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I see recomended compression ratio for different cams, why do you need so much compression for a cam, what is the problems with running lower compression than the cam asks for?
 

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the short easy version?
well cyl pressure is what builds torque, a cam with a narrow lsa and long duration will already be sacrificing cyl pressure, so using this cam on a low compression motor will have even less cyl pressure, will not have enough vacuum to idle at a low rpm, you have to jack the rpm up to nascar levels to even drive around....lol

now the opposite is also true, a very wide lsa, short duration cam coupled with a higher compression motor will build alot of cyl pressure, which is great for torque, but bad for low octane pump gas. you can have a engine with a relativly small cam, a 10.5:1 streetable c/r, and run 93 octane and still ping and have to run alot less timing than someone with a more radical cam.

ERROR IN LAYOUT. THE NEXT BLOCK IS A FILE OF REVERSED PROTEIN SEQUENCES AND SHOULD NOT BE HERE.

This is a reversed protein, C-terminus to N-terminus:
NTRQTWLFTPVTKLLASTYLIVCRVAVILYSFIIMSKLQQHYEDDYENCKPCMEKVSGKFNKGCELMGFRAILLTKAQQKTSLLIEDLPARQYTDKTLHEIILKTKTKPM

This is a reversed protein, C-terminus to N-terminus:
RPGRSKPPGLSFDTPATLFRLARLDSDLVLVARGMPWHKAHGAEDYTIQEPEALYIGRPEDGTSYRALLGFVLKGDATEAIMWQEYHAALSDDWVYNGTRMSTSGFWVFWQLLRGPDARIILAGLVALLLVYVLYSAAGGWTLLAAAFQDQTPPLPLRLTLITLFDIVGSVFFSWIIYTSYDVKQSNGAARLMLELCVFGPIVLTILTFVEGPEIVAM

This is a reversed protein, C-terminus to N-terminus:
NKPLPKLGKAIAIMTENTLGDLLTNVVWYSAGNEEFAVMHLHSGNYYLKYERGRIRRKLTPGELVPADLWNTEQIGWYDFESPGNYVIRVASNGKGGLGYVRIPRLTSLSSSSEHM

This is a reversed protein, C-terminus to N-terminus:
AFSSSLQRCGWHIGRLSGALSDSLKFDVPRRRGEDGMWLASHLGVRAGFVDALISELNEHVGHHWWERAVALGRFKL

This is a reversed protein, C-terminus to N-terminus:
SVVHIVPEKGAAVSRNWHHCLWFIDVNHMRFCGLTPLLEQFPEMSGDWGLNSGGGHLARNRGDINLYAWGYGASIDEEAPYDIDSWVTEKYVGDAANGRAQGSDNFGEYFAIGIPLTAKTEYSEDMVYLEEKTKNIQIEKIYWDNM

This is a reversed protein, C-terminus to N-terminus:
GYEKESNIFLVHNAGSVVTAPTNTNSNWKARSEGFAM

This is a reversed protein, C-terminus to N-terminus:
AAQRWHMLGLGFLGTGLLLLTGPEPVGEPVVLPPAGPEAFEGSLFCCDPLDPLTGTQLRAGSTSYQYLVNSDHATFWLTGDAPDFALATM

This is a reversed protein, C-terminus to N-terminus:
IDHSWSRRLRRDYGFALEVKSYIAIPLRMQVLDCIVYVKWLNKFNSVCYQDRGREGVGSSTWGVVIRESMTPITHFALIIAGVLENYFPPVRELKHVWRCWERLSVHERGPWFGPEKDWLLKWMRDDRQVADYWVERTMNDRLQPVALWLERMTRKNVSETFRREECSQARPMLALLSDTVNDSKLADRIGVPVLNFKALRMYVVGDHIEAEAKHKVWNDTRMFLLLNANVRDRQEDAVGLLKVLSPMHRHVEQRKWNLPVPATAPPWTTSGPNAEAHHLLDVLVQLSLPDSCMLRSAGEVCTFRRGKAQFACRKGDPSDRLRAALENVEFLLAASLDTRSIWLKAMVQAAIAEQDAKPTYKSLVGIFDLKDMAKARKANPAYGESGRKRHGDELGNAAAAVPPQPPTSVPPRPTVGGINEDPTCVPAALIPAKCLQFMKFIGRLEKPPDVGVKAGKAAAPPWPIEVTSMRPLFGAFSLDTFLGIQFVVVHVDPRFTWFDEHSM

now, this is how i understand it, and again, this is the short version as im tired of typin
 

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Because the effective compression stroke starts at the point that the intake valve closes, by adding more cam duration the piston will be farther up the bore at the begining of the compression stroke and the cylinder pressure will be less at TDC. This tends to make the low end torque suffer more than if the compression was increased while installing a bigger cam. It's actually not true that narrow lobe seperation cams bleed off cylinder pressure. What they bleed off is intake manifold vacuum. If you ever take cranking compression readings with a narrow lobe seperation cam and a wide lobe seperation cam of the same duration, and on the very same engine, the engine will have more cranking PSI with the narrow lobe seperation cam installed. This is because with a narrow lobe seperation the intake valve opens sooner and therefore closes sooner, starting the compression stroke while the piston is farther down the cylinder bore.
 
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